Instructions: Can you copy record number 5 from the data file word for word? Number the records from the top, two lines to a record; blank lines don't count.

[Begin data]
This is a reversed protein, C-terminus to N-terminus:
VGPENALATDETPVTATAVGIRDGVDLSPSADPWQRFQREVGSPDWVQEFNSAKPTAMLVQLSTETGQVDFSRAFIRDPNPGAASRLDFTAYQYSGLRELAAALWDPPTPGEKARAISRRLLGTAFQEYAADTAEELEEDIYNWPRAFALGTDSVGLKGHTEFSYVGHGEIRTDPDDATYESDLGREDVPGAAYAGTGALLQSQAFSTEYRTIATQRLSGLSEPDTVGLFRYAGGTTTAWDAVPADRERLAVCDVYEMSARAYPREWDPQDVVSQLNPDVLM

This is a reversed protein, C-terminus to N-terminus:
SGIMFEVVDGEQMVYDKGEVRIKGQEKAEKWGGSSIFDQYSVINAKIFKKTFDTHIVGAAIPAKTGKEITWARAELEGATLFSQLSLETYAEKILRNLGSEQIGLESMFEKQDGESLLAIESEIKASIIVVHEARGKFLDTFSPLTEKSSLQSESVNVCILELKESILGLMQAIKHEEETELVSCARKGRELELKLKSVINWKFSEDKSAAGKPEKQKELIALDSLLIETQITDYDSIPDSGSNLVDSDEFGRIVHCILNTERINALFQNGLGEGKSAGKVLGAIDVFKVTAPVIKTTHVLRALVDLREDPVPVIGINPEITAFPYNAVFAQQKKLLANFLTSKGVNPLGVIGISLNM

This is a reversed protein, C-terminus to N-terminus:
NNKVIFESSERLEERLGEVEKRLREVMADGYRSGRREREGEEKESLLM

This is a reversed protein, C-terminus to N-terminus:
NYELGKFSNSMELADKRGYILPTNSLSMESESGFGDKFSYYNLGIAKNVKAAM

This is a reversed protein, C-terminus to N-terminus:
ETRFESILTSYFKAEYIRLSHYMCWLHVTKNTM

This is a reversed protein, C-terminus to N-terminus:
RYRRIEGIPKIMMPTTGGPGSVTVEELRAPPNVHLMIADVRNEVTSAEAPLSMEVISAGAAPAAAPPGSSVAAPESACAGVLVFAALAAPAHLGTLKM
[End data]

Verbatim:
This is a reversed protein, C-terminus to N-terminus:
ETRFESILTSYFKAEYIRLSHYMCWLHVTKNTM